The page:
The question then becomes how well the drugs have pushed those cells into quiescence. Apparently in rare cases the PSA never starts to rise again. A sort of cure. That was the concept in radiating the two possible sites of active cancer in my lymph node and on my T3 vertebrae. Kill those active sites and if the other, less energetic cells stay quiet my PSA may stay down. Possibly for ever. Not counting on that though I would be pleased of course. The other benefit of killing those active sites is that even if my PSA does start to rise it should not be as soon as it would have been if those sites still existed.

    Even if my PSA stays down for a good while, I’ll still have to have regular blood draws for PSA levels. Because my cancer will never be gone now, but it might stay quiet for a long time. May it be so.


    Thought about going down to Brooks Tavern last night to watch the Nuggets game. Covid wariness and my general evening inertia found me following the game through regular updates on my phone. This could be the start of something big for the home team.

  • Life in its brilliance and in its everdayness

    Beltane and the Shadow Mountain Moon

    Tuesday gratefuls: My passport. The post office. Kristie today. Acting class tonight. The Heat and the Nuggets. The Monaco Grand Prix. Max Verstappen. Fernando Alonso. Esteban Oco. My son and his wife. Fever in the Heart Land. Thanks, Ode. A quiet, restorative Memorial Day. A good workout. Korea on the schedule. Israel getting closer to dialed in. Ecuador still in the planning phase. All the poems coming in from the Ancient Brothers. Ritual ideas.  Acting class tonight. Diane in Indiana.

    Sparks of Joy and Awe: Great Sol, lighting up a Shadow Mountain Morning

    One brief shining: Or, the Great Soul, Sol, source of light, source of power, source and sustainer of life itself why shouldn’t the Human soul, the Animal soul, the Plant soul, the Mountain soul be like their progenitor brilliant, a source of sustenance and warmth, a source of chi, a source of energy, yet every so often eclipsed by the turning of our inner lives, still there yes, waiting only for what Jews call teshuvah, a return to the ohr, the light of the sacred within us and to our sacred path, this orbit around our true God.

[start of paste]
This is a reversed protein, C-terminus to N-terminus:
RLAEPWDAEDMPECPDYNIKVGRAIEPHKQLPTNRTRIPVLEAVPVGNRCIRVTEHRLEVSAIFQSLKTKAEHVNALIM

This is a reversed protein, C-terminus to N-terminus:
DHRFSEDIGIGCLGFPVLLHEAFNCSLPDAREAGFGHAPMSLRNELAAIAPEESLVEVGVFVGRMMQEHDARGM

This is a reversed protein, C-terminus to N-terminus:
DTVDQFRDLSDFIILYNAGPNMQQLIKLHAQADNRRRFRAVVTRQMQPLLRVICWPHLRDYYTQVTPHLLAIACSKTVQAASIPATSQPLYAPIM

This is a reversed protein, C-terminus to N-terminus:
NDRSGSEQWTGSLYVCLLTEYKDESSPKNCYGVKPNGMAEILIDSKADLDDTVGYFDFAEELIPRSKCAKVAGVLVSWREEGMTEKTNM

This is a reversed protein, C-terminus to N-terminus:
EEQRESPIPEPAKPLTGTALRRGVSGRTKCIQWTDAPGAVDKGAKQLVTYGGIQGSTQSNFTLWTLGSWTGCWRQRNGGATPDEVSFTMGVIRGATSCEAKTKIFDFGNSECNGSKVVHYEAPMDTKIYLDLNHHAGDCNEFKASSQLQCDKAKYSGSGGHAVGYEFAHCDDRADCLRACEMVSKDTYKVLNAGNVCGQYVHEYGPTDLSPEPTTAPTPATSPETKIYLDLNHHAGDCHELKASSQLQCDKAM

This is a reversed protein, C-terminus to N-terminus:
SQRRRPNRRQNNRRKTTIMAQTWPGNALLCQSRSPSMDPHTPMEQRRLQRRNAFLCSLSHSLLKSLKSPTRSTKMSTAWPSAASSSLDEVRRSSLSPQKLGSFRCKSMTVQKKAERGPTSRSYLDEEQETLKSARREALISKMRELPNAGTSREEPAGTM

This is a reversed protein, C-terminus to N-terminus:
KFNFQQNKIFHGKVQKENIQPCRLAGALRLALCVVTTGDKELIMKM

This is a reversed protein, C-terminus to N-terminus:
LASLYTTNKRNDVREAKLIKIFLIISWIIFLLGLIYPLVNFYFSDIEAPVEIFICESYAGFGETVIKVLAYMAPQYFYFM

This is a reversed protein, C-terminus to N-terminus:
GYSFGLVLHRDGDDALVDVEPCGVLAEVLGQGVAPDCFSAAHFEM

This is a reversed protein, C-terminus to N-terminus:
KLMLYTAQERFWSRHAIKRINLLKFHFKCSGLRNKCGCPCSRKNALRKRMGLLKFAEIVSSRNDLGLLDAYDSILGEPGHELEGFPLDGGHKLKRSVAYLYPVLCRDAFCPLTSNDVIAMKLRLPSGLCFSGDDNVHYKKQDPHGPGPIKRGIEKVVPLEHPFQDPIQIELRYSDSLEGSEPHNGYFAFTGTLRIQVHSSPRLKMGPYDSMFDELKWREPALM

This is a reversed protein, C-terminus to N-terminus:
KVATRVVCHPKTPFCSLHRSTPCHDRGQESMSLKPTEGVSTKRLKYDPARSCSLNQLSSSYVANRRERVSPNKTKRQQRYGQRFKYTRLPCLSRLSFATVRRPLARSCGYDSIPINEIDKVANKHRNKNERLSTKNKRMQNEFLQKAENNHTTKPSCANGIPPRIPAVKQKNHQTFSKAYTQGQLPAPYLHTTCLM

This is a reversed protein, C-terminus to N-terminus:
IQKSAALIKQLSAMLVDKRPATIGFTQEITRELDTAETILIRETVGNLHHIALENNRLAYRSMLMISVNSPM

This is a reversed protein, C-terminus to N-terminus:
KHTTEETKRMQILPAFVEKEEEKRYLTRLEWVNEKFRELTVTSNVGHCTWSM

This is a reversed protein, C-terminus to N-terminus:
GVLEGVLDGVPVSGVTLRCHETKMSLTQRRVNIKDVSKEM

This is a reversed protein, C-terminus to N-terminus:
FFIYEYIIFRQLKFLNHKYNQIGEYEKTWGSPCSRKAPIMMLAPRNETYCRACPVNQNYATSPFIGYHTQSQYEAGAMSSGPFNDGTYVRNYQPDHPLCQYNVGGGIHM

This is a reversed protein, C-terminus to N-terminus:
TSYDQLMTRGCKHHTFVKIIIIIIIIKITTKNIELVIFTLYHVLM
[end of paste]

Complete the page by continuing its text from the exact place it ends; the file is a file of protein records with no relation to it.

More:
Got to get going, pick up my passport from its safe spot at the Ken Caryl branch of Wells Fargo. Safety deposit box. In case of fire, down the hill. Going to eat breakfast out, come home and try to take down the last outstanding bill, then talk to Kristie, my oncology P.A.

    I’ve succeeded in reducing $14,000 worth of medical bills to $240. A victory although one I shouldn’t have had to win. One refractory $429 bill. Turned over for collection. Nope. Have disputed it, am disputing it, will dispute it until they back down. Could tell you the story, but trust me it’s only about one hand not knowing what the other one is doing.

    A day of life chores. You know the kind. They come up like whack a mole. As you finish off one round of them, another few arise. By 76 you’ve seen them come and go, talking of Michelangelo. Even the most persistent and troublesome of them get dealt with, fade into the blob of things past no longer necessary to consider. I wear my trousers rolled while whacking each mole.


    I’m loving the Sunshine, the blue Sky, the warmth of approaching Summer. Thought  yesterday though. Would I love the summer without the backdrop of winter? Could I tell the good without the bad? Would I know beauty without the ugly? I know we wouldn’t need a word for justice without injustice. Rasputin belonged to a Russian sect that believed the more you sinned the more God was able to bestow grace upon you. That’s the sort of rationalization that makes for a strange life.


    Nuggets versus the Heat. I’m excited. Might try to find a tv package that will let me watch the NBA finals. I love basketball. And F1. Watched the whole Monaco Grand Prix yesterday. Wow. That Max Verstappen. Is. A. Monster.